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Question Did you play VS Were you playing

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hirashin

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Hello, native English speakers, I need your help.

What's the difference in meaning between (a) and (b)?
A native speaker says "They are both the same in meaning",
but is that true?
(a) Did you play tennis at that time?
(b) Were you playing tennis at that time?

How about this? Does it sound right?
(c) Were you playing tennis this morning?
 

Michael2

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I would be careful with "asking native speakers" Hirashin. Depending on who you ask they might not be someone who has considered the possible differences in meaning, not think it important enough, not have time to give a detailed answer, not be a teacher etc etc. so a lot of people might say a lot of your options are equal in meaning, especially as there is often a small difference.
Probably more than any other contrast, the past tense and past progressive depend so much on context that you can't say one is wrong without context, of which "at that time" is insufficent. They differ in meaning, but could all be acceptable.
 

Lothor

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The simple answer that will probably be right in nearly all cases is b. c is also correct English. When focusing on a point of time during a contiunous activity, use the past continuous for the continuous activity.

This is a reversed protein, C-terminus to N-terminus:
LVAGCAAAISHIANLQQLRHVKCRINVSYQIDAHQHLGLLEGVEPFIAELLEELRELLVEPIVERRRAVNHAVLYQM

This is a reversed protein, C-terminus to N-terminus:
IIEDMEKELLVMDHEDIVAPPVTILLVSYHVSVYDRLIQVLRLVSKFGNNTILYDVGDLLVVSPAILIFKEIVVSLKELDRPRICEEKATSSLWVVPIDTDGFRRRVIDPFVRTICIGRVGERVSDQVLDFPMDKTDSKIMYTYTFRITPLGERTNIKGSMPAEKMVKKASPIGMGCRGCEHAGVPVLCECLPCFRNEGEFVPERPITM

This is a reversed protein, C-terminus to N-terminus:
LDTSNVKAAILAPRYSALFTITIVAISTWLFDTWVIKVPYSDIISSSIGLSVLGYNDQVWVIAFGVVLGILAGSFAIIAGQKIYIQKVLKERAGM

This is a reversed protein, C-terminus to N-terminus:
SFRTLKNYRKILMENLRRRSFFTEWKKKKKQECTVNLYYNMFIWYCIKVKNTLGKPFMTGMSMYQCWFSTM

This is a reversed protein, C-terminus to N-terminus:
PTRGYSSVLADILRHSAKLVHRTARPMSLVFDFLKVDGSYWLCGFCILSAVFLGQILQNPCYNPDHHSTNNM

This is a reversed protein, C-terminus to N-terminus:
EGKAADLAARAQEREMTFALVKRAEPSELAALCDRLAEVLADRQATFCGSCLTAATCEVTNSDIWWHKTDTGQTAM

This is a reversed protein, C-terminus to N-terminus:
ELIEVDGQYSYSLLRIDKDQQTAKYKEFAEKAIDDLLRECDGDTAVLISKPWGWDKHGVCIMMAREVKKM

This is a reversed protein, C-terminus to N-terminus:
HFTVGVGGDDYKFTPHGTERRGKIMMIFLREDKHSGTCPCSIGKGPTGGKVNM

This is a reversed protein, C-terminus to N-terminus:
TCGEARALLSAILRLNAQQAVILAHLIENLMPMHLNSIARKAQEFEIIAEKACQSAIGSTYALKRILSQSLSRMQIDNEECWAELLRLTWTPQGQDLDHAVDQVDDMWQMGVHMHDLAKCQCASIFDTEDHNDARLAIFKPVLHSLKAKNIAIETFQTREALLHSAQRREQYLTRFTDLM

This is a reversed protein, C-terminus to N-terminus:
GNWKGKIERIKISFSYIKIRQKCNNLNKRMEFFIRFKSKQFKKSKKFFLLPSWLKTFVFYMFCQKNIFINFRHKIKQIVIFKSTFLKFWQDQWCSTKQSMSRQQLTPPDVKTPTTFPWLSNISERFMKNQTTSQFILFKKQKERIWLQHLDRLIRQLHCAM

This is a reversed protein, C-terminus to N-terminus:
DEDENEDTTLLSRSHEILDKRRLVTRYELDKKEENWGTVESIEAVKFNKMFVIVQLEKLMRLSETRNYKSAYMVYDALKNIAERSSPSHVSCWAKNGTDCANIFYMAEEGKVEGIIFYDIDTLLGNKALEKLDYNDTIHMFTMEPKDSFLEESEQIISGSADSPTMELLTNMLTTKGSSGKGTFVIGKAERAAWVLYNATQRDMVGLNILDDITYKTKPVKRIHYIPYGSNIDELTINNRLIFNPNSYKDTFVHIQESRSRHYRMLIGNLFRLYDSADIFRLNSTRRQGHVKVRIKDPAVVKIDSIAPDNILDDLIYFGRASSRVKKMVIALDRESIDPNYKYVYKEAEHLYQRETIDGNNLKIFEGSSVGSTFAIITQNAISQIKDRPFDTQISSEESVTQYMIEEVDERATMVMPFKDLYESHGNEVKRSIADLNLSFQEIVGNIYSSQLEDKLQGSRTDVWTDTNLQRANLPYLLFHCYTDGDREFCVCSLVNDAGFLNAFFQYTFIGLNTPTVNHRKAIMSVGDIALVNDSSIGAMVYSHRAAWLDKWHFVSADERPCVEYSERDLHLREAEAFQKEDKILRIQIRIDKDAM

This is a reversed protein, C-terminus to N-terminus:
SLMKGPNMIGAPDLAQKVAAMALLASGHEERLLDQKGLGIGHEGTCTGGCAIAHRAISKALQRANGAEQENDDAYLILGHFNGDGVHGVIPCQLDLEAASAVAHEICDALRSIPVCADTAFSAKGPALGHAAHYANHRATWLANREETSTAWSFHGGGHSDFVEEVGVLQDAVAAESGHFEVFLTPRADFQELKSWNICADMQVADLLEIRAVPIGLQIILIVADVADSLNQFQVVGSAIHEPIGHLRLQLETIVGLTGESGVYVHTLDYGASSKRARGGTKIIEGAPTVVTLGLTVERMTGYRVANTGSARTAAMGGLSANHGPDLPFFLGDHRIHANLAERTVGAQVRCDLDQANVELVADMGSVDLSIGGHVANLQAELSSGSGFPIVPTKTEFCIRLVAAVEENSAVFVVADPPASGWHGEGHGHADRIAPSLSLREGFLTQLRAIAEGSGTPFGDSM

I was having a bath when the earthquake started.

That's the basic pattern you should be teaching your students.
 

Michael2

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I know what you're thinking Lothor, but "at that time" could also refer to a certain period of time, not only an instant in time. "Did you play tennis?" could be referring to a particular period in your life, e.g if you were having a chat about your school days with someone you might say, "Did you play tennis at that time?"

I think another problem with the sentences is that "at that time" is hardly ever used in English for this purpose. When you're having a conversation about a topic it's obvious what the time period is, you don't need to say "at that time", and I think it confuses the matter in sentences like these.
 

Lothor

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Hi Michael,

I agree with both your points. Hirashin was mainly asking which of two tenses was better, and I gave what I thought was the most helpful answer for a high school English teacher teaching what students need to know for multiple-choice exam questions and, who knows, even future use of functional English!
 
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